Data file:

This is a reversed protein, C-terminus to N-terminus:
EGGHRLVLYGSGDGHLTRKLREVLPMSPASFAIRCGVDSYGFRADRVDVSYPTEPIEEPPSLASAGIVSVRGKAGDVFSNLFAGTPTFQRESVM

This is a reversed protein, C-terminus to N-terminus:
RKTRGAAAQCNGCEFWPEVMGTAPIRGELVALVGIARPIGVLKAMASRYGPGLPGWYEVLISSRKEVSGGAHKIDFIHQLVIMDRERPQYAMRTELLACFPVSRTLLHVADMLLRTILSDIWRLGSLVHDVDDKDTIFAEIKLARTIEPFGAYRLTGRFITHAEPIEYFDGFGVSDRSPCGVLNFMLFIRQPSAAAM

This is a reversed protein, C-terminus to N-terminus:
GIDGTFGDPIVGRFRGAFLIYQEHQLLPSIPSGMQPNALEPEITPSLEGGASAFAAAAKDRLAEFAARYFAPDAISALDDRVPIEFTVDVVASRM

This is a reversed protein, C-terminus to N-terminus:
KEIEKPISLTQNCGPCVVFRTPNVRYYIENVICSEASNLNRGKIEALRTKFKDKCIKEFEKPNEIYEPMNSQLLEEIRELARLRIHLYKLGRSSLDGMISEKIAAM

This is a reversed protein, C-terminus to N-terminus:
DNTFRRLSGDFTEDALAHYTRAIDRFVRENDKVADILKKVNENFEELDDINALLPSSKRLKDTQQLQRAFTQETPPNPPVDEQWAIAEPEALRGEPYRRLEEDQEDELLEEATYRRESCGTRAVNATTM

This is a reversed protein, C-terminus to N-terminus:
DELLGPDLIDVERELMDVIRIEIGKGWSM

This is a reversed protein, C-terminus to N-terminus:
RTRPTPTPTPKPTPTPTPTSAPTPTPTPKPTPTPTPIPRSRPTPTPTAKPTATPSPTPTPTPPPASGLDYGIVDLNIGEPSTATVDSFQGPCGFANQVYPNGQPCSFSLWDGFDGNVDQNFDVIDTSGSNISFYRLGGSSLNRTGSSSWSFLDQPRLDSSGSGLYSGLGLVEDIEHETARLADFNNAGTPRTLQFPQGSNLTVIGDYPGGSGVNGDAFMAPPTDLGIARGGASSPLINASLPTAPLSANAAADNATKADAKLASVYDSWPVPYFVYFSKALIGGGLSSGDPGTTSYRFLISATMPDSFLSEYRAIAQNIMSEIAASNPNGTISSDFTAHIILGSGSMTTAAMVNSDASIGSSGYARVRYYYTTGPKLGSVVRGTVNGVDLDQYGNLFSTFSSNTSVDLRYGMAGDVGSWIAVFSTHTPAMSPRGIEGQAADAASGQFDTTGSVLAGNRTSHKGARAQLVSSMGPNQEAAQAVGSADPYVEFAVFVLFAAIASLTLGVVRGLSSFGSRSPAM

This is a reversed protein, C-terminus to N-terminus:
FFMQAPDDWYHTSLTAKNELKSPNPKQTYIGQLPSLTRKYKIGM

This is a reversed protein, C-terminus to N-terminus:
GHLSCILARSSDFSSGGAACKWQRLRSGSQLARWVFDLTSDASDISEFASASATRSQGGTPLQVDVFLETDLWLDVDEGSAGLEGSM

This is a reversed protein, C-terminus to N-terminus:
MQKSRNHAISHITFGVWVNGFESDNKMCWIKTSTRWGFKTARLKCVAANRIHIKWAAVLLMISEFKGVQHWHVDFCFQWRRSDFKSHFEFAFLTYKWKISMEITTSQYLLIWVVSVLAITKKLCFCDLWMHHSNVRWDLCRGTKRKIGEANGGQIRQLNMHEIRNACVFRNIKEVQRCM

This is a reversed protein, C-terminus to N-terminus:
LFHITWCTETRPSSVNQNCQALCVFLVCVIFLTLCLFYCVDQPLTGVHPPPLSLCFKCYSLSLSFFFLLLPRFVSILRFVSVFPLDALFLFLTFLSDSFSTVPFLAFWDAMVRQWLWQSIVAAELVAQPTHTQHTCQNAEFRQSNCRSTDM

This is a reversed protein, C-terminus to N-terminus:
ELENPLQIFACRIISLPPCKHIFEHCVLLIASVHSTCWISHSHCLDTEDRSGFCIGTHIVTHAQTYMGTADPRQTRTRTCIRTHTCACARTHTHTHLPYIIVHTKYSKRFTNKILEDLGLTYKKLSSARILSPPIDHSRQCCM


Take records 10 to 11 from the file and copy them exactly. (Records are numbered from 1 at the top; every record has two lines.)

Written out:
This is a reversed protein, C-terminus to N-terminus:
MQKSRNHAISHITFGVWVNGFESDNKMCWIKTSTRWGFKTARLKCVAANRIHIKWAAVLLMISEFKGVQHWHVDFCFQWRRSDFKSHFEFAFLTYKWKISMEITTSQYLLIWVVSVLAITKKLCFCDLWMHHSNVRWDLCRGTKRKIGEANGGQIRQLNMHEIRNACVFRNIKEVQRCM

This is a reversed protein, C-terminus to N-terminus:
LFHITWCTETRPSSVNQNCQALCVFLVCVIFLTLCLFYCVDQPLTGVHPPPLSLCFKCYSLSLSFFFLLLPRFVSILRFVSVFPLDALFLFLTFLSDSFSTVPFLAFWDAMVRQWLWQSIVAAELVAQPTHTQHTCQNAEFRQSNCRSTDM